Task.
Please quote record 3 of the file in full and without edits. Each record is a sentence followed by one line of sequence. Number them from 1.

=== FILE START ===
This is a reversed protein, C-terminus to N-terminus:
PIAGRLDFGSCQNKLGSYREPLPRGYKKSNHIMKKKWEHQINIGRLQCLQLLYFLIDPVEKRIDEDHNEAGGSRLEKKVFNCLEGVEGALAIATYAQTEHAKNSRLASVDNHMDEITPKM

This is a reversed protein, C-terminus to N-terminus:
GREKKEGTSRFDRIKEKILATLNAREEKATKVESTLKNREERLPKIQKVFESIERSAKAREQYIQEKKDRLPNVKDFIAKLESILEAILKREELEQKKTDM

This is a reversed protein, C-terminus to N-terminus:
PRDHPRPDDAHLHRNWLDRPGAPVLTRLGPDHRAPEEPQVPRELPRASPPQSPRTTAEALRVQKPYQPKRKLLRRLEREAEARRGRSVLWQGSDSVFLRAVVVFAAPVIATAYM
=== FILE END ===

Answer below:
This is a reversed protein, C-terminus to N-terminus:
PRDHPRPDDAHLHRNWLDRPGAPVLTRLGPDHRAPEEPQVPRELPRASPPQSPRTTAEALRVQKPYQPKRKLLRRLEREAEARRGRSVLWQGSDSVFLRAVVVFAAPVIATAYM